35. Josh Jacobs, RB, Alabama                                  

36. Daniel Jones, QB, Duke                                      

37. Drew Lock, QB, Missouri                                          

38. Rock Ya-Sin, CB, Temple                                      

39. Taylor Rapp, S, Washington    

40. Irv Smith, TE, Alabama                                         

41. Kaleb McGary, OT, Washington                                        

42. Nassir Adderley, FS, Delaware                                           

43. Chase Winovich, LB, Michigan                                           

44. Parris Campbell, WR, Ohio State                                       

45. Jaylon Ferguson, DE, La. Tech                                           

46. L.J Collier, DE, TCU                                 

47. Juan Thornhill, S, Virginia                                     

48. Mack Wilson, LB, Alabama                                  

49. Hakeem Butler, WR, Iowa State                                        

50. Chauncey Gardner-Johnson, S, Florida                                           

51. Miles Sanders, RB, Penn State                                           

52. Oshane Ximines, DE, ODU                                   

53. Dre'Mont Jones, DE/DT, Ohio State                                 

54. Justin Layne, CB, Michigan State                                       

55. Connor McGovern, G, Penn State                                     

56. Riley Ridley, WR, Georgia                                    

57. Julian Love, CB, Notre Dame                              

58. Elgton Jenkins, C, Mississippi State                                   

59. Gerald Willis, DT, Miami                                       

60. Deionte Thompson, S, Alabama                                        

61. Ryan Finley, QB, NC State      

62. Trayvon Mullen, CB, Clemson                                            

63. David Montgomery, RB, Iowa State                                 

64. Darrell Henderson, RB, Memphis                                      

65. J.J. Arcega-Whiteside, WR, Stanford                                

66. Zach Allen, DE, Boston College                                          

67. Lonnie Johnson Jr., CB, Kentucky                                      

68. D'Andre Walker, LB, Georgia                                                      

69. Jachai Polite, LB, Florida                                      

70. Chuma Edoga, T, USC                                           

71. David Long, CB, Michigan                                    

72. Justice Hill, RB, Oklahoma State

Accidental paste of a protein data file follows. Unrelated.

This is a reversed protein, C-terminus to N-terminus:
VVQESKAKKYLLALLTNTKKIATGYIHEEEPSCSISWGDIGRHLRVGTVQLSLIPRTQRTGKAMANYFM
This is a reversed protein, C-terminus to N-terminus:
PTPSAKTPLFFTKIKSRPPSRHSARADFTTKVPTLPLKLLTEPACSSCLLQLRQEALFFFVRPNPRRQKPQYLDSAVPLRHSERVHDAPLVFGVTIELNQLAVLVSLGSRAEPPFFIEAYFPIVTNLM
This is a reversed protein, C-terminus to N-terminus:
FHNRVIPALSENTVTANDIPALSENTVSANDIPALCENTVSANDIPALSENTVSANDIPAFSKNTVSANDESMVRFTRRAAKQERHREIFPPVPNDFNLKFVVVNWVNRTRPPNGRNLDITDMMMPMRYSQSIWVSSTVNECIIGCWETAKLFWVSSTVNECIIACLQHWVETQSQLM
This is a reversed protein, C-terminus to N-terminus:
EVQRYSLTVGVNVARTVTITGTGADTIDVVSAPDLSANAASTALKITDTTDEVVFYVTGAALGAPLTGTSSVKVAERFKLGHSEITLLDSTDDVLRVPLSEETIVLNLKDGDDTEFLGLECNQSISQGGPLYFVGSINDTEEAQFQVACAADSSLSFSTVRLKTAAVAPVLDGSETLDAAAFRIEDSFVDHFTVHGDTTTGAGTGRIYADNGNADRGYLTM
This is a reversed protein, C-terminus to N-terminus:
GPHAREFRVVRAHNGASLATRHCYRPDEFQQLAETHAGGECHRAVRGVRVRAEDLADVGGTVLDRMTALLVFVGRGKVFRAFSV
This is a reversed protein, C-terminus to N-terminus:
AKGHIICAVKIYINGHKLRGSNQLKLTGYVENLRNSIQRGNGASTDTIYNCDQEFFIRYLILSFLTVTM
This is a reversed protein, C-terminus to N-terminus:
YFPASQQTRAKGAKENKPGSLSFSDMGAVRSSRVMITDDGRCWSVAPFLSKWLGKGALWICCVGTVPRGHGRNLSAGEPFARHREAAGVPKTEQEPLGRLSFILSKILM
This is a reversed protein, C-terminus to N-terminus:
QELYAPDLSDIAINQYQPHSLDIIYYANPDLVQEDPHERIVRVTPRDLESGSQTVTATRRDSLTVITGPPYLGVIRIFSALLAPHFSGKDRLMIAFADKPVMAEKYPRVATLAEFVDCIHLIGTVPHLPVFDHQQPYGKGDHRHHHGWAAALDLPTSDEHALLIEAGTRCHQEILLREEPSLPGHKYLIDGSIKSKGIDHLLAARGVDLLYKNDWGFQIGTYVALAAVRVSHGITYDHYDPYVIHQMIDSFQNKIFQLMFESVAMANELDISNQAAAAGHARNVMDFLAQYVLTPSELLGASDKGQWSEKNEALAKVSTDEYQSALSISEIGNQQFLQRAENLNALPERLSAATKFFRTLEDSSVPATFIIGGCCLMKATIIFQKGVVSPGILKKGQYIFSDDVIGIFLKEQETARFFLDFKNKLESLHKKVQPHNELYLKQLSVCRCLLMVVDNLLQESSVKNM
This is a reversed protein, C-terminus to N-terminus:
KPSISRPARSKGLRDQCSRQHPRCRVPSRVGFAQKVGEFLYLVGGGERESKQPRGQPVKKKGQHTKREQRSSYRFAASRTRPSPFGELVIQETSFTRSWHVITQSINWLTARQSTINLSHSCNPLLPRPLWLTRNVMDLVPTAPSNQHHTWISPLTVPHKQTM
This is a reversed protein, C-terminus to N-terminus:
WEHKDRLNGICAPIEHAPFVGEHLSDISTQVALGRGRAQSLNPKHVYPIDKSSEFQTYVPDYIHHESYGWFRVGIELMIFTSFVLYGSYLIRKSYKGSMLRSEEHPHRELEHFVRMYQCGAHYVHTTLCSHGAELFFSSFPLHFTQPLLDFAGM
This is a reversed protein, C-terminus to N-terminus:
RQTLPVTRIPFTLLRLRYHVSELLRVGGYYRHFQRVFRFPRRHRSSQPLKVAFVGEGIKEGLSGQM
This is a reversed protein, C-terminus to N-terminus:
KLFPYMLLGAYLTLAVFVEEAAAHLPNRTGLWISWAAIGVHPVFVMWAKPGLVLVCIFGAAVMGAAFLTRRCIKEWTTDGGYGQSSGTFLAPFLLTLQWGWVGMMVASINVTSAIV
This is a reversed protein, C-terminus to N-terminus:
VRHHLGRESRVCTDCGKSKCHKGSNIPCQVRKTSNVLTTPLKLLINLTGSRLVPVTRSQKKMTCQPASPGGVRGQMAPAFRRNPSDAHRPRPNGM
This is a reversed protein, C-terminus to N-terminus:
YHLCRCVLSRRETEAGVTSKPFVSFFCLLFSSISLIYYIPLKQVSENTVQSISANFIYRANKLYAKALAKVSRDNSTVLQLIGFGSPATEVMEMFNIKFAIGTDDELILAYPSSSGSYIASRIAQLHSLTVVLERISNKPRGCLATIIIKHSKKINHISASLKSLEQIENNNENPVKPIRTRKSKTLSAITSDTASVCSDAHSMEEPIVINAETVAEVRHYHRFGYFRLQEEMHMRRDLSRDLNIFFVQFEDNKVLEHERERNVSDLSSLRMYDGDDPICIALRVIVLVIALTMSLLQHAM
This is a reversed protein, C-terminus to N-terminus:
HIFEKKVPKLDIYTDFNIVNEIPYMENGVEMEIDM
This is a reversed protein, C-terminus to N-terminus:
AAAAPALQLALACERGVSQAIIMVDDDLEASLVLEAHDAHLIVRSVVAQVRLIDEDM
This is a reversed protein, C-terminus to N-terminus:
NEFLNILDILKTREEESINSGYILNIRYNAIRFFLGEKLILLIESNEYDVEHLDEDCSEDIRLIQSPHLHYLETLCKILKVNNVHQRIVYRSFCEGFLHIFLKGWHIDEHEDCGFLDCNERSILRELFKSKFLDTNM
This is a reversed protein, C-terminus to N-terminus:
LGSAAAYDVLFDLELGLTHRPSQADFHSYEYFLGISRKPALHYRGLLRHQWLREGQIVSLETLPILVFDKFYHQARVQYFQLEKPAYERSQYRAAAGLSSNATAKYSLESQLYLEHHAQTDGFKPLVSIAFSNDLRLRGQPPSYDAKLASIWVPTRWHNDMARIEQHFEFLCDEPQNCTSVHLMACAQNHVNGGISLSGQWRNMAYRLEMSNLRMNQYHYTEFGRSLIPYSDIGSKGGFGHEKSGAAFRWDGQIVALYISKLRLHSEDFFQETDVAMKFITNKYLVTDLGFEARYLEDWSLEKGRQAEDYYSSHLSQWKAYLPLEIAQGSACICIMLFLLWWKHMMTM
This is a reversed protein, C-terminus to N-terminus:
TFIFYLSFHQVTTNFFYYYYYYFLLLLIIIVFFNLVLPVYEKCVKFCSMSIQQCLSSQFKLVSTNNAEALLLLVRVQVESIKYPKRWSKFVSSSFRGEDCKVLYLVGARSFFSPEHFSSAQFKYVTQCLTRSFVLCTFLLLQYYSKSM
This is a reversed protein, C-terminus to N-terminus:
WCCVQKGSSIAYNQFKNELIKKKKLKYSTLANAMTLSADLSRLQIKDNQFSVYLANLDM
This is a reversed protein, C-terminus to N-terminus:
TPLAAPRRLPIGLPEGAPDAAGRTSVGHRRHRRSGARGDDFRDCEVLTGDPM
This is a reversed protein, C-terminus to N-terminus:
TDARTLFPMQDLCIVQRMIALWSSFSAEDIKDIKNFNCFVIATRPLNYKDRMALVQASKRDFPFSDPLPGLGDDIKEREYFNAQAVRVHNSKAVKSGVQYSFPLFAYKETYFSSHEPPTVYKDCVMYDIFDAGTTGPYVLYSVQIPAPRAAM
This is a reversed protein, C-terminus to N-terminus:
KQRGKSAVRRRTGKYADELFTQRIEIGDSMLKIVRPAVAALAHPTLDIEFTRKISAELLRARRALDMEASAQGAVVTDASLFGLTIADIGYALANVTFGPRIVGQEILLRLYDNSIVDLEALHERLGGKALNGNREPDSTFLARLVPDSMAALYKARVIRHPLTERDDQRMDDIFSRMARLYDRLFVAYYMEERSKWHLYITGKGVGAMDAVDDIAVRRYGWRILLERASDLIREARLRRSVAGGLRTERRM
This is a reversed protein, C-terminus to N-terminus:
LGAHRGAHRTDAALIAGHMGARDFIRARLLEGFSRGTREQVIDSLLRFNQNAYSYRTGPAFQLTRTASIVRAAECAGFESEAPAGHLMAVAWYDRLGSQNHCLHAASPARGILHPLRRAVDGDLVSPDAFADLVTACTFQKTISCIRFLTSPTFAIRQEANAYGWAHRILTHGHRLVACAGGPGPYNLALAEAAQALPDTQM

73. Amani Oruwariye, CB, Penn State                                     

74. Joe Jackson, DE, Miami                                        

75. Amani Hooker, S, Iowa                                         

76. Yodny Cajuste, T, West Virginia                                         

77. Kahale Warring, TE, San Diego State                                

78. Chuma Edoga, T, USC                                           

79. David Long, CB, Michigan                                    

80. Greg Little, T, Mississippi                                     

81. Trayveon Williams, RB, Texas A&M                                  

82. Charles Omenihu, DL, Texas                                

83. Damian Harris, RB, Alabama       

84. Michael Jordan, G, Ohio State                                           

85. Dawson Knox, TE, Mississippi                                            

86. David Edwards, T, Wisconsin                              

87. Andy Isabella, WR, Umass                                   

88. Dru Samia, G, Oklahoma                                      

89. Christian Miller, LB, Alabama                              

90. Devin Singletary, RB, Florida Atlantic                               

91. Sean Bunting, CB, Central Michigan                                                            

92. Nate Davis, G, Charlotte                                      

93. Mecole Hardman, WR, Georgia                                        

94. Bobby Okereke, LB, Stanford                              

95. Michael Deiter, G, Wisconsin                              

96. Ben Powers, G, Oklahoma                                   

97. Emanuel Hall, WR, Missouri                                   

98. Marvell Tell, S, USC                                

99. Dionte Johnson, WR, Toledo         

100. Terrill Hanks, ILB, New Mexico State      

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The Browns called the Redskins 15 years ago hoping to trade up for Sean Taylor, but the Redskins said 'no'

The Browns called the Redskins 15 years ago hoping to trade up for Sean Taylor, but the Redskins said 'no'

Thanks to his illustrious career at Miami, Sean Taylor caught the eyes of Joe Gibbs and the Redskins heading into the 2004 NFL Draft.

Not surprisingly, though, Washington wasn't the only franchise interested in adding a do-it-all, safety-in-a-linebacker's-body prospect to their defense.

In a terrific look-back at that draft from Sports Illustrated — a draft in which a record six Miami products went in the first 21 picks — you'll find this excerpt:

But at the last minute, the Browns, owners of the No. 7 pick, called asking to trade up. Butch Davis, Cleveland’s coach and EVP, had previously been the head coach at Miami and had recruited all six of these Hurricane prospects out of high school...

[Vinny] Cerrato says the Browns were coming for Taylor. Davis is more diplomatic about it: “It was probably about 60-40 that we would’ve taken Sean [over Winslow],” he says. He wanted to know what it’d cost to get Taylor. But Washington wasn’t budging. “There was no interest whatsoever,” Cerrato says. “We wanted Sean Taylor.”

Cleveland also reportedly contacted the Giants about their fourth overall selection so they could skip the 'Skins entirely, but New York ended up orchestrating their own deal to land Eli Manning.

Fortunately, the Burgundy and Gold stayed in place and got Taylor despite the calls. Often times, trading back in the draft is an attractive option. This time around, however, that option paled in comparison to the opportunity to acquire Taylor.